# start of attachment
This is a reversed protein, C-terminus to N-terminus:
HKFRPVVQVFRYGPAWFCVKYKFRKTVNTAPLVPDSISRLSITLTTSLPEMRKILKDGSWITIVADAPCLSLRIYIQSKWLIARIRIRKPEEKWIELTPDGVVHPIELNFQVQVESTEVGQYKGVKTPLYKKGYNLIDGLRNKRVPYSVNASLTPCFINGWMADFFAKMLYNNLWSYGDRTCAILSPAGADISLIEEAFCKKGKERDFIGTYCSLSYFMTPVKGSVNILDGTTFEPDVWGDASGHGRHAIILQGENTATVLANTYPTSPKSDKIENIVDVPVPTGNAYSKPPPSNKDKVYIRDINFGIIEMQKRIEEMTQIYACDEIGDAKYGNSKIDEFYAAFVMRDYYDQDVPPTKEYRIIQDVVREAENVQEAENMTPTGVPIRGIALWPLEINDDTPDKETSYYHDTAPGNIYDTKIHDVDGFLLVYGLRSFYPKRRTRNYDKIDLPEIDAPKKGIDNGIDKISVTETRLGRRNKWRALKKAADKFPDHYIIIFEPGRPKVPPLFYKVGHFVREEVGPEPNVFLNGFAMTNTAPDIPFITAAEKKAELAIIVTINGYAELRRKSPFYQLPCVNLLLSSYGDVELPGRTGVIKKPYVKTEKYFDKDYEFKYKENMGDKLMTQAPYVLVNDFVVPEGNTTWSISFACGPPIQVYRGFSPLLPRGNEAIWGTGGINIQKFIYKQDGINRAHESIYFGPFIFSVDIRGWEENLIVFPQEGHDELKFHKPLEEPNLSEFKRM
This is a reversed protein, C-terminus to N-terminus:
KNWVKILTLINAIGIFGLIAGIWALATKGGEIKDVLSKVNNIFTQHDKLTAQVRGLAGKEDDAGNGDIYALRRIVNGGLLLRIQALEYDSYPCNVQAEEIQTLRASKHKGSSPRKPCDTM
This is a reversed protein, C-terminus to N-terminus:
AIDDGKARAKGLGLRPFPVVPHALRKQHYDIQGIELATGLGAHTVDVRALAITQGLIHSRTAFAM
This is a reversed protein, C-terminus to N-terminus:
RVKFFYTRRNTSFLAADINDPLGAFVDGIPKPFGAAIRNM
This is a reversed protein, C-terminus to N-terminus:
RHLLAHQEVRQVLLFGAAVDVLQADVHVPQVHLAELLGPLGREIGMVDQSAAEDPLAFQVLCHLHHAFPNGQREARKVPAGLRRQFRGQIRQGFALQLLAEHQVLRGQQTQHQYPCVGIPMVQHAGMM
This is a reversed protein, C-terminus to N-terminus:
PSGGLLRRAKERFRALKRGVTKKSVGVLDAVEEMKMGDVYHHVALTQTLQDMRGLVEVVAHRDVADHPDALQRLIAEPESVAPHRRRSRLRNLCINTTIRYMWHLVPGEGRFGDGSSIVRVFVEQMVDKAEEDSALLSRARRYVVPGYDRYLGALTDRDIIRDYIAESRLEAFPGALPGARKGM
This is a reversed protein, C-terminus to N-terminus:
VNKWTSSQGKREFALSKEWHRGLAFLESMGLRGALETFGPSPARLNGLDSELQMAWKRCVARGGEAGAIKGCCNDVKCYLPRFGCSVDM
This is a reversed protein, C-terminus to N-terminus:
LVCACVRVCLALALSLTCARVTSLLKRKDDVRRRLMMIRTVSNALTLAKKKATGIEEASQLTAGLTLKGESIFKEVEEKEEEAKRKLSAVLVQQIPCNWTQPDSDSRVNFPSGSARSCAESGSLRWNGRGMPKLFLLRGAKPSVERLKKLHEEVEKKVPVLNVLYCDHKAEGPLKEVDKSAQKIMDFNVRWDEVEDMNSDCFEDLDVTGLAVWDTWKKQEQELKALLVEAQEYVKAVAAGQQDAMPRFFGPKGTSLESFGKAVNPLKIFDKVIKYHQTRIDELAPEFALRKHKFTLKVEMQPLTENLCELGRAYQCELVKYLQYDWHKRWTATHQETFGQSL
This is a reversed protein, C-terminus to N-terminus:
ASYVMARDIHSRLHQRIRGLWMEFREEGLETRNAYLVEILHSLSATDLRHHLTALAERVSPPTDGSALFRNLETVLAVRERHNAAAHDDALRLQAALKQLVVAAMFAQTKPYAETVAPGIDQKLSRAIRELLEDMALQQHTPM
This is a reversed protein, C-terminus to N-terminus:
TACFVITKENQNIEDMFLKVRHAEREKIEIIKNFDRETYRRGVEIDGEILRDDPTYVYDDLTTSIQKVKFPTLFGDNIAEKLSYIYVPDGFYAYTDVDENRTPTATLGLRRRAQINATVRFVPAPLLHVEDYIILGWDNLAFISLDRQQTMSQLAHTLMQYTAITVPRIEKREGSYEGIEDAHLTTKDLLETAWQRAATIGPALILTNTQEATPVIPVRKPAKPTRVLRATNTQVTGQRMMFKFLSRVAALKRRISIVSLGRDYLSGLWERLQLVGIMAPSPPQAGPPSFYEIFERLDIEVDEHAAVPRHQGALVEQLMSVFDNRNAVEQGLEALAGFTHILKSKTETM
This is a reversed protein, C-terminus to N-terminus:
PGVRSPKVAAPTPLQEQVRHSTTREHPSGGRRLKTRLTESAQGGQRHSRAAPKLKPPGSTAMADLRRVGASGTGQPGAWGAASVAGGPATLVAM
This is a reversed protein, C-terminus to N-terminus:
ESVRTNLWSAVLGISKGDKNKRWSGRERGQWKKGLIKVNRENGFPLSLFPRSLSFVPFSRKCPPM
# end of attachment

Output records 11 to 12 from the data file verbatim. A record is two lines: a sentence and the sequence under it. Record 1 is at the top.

This is a reversed protein, C-terminus to N-terminus:
PGVRSPKVAAPTPLQEQVRHSTTREHPSGGRRLKTRLTESAQGGQRHSRAAPKLKPPGSTAMADLRRVGASGTGQPGAWGAASVAGGPATLVAM
This is a reversed protein, C-terminus to N-terminus:
ESVRTNLWSAVLGISKGDKNKRWSGRERGQWKKGLIKVNRENGFPLSLFPRSLSFVPFSRKCPPM